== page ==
Zeihl-Neelson staining was performed which was negative for Acid fast bacilli. Gomori’s methane amine silver stain was performed which revealed presence of rod shaped and L-shaped bacilli in singles, within the areas of necrosis and near proliferating vessels. These were suspected to be Bartonella Henselae.
 
figure09
Figure-I: Microscopy showed presence of rod shaped and L-shaped bacilli in singles and clumps. (100x oil immersion, GMS stain)

A final diagnosis of Cat-scratch lymphadenitis was made.

Discussion

Cat-scratch disease (CSD) is a common cause of chronic lymphadenopathy among children and adolescents, and the major etiologic agent underlying it is the bacterium Bartonella Henselae[3,4]. Incidence of CSD was highest among those who lived in the southern United States (6.4 cases/100,000 population) and among children 5–9 years of age (9.4 cases/100,000 population)[5].Pathogens are transmitted by bites or scratches from infected cats. These bacterial pathogens are gram negative, pleomorphic small rods occurring in singles or in clumps[6]. They are seen within the foci of necrosis, vessel walls and in the vicinity of collagen fibres. The bacilli are best stained Warthin-Starry silver impregnation stain[6,7].

The major criteria for diagnosis of CSD have been exposure to cat bite or scratch, an inoculation site, regional lymphadenopathy, typical histopathology on lymph node biopsy, negative tests for other infections, and a positive delayed hypersensitivity skin test using CSD antigen.

Most of the patients presents with erythematous patch in affected area, this is followed by a papular and then a vesicular lesion which oozes fluid. The lesion then dries to form a scab. Usually a unilateral lymphadenitis near the scratch, bite site develops 2-3 weeks after infection, which is usually in the head, neck, axilla, or supraclavicular region. Atypical manifestations include mammary, oculoglandular, hepatosplenic, cardiopulmonary, central nervous system, and bone involvement.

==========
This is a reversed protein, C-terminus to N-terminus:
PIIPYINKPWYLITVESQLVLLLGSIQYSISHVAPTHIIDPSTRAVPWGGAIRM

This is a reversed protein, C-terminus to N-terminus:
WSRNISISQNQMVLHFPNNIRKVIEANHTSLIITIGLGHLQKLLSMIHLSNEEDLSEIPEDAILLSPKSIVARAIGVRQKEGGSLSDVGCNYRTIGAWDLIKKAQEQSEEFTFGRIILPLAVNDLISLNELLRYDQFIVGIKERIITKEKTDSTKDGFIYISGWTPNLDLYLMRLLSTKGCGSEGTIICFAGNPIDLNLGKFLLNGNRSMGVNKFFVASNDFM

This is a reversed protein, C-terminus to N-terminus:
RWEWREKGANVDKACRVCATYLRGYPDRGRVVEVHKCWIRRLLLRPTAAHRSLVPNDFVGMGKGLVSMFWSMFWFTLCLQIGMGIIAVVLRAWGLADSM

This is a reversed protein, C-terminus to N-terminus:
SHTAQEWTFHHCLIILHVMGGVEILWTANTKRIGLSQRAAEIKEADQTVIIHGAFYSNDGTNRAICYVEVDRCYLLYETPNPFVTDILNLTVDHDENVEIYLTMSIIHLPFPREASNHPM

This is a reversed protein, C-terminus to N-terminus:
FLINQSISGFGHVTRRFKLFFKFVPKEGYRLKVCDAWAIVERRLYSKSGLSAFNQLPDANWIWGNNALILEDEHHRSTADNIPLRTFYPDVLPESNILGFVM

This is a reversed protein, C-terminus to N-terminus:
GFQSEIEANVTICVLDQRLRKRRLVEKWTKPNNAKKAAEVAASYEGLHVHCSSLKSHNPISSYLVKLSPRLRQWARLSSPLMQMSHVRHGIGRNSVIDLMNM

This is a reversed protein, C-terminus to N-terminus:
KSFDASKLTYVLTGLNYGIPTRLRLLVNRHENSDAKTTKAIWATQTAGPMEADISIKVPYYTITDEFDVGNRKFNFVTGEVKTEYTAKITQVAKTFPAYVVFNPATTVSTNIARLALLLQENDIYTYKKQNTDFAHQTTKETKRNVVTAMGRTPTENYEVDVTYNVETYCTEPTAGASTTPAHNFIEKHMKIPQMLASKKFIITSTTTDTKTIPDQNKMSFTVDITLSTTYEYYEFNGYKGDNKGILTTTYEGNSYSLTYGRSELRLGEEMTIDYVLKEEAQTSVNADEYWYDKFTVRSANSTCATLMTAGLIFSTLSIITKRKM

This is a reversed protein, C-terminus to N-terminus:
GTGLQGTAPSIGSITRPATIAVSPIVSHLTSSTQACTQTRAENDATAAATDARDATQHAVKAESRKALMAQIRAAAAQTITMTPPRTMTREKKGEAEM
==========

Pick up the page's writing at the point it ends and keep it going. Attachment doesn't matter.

The present case also came with unilateral and single palpable inguinal lymph node[8].Cat-scratch lymphadenopathy is characterized by enlarged and matted lymph nodes which are usually adherent to the surrounding soft tissues[8,9]. This may be the cause of restricted mobility as seen in the present case.

On gross examination, the lymph node is enlarged with multiple abscesses over the surface, appearing as small nodules. This type of picture was seen in the case under study also. These whitish nodules correspond to the micro-abscesses which coalesce and extend under the capsule of the affected lymph-node.

Microscopically there is reactive follicular hyperplasiain the earlystages of the disease, followed by the development of the granulomas. There is increase in the macrophage activity, vascular proliferation and increases in monocytoid population of cells[9,10].

Present case showed similar features with proliferation of mainly histiocytes and granuloma formation. Cortex of the lymph node characterized by exudation of polymorphonuclear leukocytes with central micro abscessesformation and foci of necrosis. Theseabscesses coalesce and form large areas of necrosis, surrounded by neutrophils, band of epithelioid cells palisading and fibrinous material[8,10]. Present case showed focal necrotic areas surrounded by rim of epithelioid cells and also presence of ill-formed granulomas.

B.Henselae is a gram-negative bacterium, but this organism does not readily stain with a Gram stain. Traditionally, silver impregnation stains such as Warthin-Starry or Steiner stains have been used to aid in the microscopic identification of B.Henselae organisms, which appear as pleomorphic bacilli in clumps or as single forms[10,11,12]. In present case we used GMS stain, bacilli were present within the foci of necrosis and walls of proliferating vessels.

Conclusion

Cat-scratch Disease is a self-limiting illness in an immuno-competent host. The associated lymphadenitis is mainly solitary and unilateral. Identification of Cat-scratch lymphadenitis would be quite difficult. However, in immune-compromised individuals it might lead to systemic involvement of other organs. Although it is not a unique diagnosis, precision in labelling it as Cat-scratch disease is required to extract history of animal contacts, proper intervention for diagnosis and implement appropriate and targeted antibiotic therapy.

Funding: Nil, Conflict of interest: None initiated
Permission from IRB: Yes

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How to cite this article?

Giriyan S.S, Chandan R.H, Vyshnavi V. Cat scratch disease- a case report. Trop J Path Micro 2018;4(2):167-171. doi: 10.17511/jopm.2018.i2.09.